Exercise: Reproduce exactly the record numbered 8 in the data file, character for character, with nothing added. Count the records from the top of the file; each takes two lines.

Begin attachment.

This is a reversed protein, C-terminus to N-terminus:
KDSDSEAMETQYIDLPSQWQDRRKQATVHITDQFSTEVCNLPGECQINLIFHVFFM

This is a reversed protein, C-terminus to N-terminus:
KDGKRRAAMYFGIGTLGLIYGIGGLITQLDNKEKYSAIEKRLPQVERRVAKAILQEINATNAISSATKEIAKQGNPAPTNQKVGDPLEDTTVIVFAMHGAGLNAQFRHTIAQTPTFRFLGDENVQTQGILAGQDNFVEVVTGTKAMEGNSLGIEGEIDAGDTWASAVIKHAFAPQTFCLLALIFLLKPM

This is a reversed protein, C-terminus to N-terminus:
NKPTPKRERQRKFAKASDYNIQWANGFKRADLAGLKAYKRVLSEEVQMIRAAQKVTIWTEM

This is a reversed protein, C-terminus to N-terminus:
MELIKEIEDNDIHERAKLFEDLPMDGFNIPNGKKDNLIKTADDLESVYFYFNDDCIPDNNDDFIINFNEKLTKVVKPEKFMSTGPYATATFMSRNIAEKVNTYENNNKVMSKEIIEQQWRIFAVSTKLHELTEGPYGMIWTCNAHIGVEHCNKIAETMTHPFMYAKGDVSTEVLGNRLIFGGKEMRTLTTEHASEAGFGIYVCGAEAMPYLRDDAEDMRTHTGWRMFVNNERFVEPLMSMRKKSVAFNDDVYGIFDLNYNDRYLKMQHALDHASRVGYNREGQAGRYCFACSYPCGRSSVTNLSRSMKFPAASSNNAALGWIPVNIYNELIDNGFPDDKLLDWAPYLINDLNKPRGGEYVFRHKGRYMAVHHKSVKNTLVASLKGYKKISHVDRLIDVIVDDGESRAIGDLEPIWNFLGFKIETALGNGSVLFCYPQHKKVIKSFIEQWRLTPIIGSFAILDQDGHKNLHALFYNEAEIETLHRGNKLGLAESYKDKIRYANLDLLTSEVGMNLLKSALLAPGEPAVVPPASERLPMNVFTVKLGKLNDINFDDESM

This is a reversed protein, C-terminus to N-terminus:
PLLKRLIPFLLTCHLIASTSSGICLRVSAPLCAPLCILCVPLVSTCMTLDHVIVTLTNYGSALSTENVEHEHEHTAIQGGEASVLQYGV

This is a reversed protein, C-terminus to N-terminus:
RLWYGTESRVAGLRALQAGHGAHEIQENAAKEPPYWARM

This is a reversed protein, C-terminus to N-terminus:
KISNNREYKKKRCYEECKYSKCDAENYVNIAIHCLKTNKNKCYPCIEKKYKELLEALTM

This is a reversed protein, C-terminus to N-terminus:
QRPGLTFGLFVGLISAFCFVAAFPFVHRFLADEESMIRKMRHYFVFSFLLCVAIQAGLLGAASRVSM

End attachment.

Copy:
This is a reversed protein, C-terminus to N-terminus:
QRPGLTFGLFVGLISAFCFVAAFPFVHRFLADEESMIRKMRHYFVFSFLLCVAIQAGLLGAASRVSM